The drag and drop aspect is great, but scale works on large and small sizes. The real issue is seeing isometric art in games, attempting that on the tabletop, and knowing how much is going on behind the scenes to make it work in video games.
When I was in school for game design we studied isometric art and why it’s a chore to implement, so my solution for the tabletop was to abstract interacting with assets/space when it came to actually playing with the assets. It works easy enough if you design around it, but selling everyone on those design decisions can be tough if there isn’t a constant standard to measure the abstraction against.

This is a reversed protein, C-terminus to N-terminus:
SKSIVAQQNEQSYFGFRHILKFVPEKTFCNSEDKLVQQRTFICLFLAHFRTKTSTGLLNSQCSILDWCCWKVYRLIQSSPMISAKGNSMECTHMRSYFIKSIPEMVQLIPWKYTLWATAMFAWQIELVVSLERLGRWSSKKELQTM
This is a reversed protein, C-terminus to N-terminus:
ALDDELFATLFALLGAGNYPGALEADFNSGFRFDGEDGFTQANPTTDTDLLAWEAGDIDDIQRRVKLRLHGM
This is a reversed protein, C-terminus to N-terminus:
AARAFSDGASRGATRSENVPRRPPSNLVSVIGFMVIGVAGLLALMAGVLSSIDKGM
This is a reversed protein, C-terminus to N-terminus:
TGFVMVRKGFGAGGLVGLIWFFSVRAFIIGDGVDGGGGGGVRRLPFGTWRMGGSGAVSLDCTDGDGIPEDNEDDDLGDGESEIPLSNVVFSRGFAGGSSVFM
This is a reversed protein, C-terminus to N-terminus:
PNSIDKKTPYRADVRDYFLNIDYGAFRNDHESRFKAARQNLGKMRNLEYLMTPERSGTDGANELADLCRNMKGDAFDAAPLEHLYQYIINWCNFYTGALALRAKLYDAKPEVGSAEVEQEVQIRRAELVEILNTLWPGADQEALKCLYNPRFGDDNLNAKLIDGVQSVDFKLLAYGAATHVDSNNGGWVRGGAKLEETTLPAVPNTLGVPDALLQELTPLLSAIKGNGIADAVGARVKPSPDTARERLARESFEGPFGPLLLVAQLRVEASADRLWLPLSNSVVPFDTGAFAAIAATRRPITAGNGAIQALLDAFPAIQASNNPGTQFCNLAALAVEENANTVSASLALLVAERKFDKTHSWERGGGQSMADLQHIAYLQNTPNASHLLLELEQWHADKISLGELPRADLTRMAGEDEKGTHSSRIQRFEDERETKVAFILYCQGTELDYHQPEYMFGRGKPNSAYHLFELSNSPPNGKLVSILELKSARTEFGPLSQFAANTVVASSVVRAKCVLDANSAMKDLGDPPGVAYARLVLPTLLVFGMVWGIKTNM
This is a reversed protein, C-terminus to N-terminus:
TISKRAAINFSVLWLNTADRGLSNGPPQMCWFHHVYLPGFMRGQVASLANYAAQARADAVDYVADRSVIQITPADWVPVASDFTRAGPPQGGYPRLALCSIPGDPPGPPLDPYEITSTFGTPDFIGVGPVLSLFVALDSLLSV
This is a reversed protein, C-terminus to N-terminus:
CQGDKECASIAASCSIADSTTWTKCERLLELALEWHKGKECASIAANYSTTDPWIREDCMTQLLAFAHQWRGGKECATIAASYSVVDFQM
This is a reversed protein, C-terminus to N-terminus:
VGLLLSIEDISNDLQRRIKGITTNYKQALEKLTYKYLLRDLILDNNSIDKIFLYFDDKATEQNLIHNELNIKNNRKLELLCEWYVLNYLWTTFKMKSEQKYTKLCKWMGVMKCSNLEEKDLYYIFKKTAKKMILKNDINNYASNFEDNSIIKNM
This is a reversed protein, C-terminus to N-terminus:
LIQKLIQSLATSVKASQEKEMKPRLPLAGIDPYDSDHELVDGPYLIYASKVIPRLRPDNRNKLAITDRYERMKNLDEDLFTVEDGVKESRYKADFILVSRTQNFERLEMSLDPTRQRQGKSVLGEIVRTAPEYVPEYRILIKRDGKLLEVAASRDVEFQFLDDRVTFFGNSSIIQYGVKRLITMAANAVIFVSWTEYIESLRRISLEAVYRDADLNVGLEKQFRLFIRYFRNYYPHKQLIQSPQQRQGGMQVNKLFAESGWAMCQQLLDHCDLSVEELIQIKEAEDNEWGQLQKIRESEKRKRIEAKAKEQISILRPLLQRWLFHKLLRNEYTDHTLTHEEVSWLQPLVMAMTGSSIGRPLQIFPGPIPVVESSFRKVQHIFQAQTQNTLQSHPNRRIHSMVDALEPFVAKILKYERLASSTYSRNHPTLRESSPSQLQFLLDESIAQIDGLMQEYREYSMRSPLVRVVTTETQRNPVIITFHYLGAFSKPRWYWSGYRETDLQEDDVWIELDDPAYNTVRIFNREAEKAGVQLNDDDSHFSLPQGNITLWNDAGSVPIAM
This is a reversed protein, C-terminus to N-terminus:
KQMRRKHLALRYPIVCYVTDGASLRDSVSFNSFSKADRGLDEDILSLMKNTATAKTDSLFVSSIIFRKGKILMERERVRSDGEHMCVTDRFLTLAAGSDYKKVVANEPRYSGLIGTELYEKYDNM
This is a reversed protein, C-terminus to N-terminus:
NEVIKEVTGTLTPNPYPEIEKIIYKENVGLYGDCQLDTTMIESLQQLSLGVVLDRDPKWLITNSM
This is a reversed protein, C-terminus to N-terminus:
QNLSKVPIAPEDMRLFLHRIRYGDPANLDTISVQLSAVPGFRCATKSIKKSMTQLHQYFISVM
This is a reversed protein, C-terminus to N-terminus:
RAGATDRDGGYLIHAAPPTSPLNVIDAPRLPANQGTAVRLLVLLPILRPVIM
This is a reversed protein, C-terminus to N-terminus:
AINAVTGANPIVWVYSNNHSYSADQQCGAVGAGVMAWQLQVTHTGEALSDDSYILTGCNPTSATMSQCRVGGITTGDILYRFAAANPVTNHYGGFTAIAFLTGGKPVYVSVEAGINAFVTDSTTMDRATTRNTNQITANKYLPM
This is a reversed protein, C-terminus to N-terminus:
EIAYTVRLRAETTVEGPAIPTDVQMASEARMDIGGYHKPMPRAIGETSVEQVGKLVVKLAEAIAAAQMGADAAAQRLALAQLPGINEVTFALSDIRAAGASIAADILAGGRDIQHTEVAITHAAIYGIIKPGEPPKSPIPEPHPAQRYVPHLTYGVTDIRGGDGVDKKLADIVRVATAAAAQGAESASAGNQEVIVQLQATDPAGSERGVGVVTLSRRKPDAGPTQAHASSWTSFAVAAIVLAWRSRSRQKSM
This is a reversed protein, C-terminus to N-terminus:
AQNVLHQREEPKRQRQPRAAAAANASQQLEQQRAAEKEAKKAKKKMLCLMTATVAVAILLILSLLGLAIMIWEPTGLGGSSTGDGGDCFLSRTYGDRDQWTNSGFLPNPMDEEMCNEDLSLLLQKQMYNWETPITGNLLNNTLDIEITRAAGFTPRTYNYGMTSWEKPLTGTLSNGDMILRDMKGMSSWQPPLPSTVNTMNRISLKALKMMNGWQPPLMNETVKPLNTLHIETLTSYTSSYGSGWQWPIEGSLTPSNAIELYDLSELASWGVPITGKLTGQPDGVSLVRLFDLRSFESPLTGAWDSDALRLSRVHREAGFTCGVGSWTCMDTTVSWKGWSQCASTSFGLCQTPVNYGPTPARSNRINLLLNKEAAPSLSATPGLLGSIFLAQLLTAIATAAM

Visually, video games make it look easy with things like layer detection and such, but on the tabletop it doesn’t translate well as you begin to design empty spaces for encounters or lopsided arenas to justify the perspective. In every design you make a sacrifice, but readability and literalism is a rough one to get around.
As a diorama, isometric rocks, and I’d love mock up fantasy cities with it. It would feel like an old final fantasy game.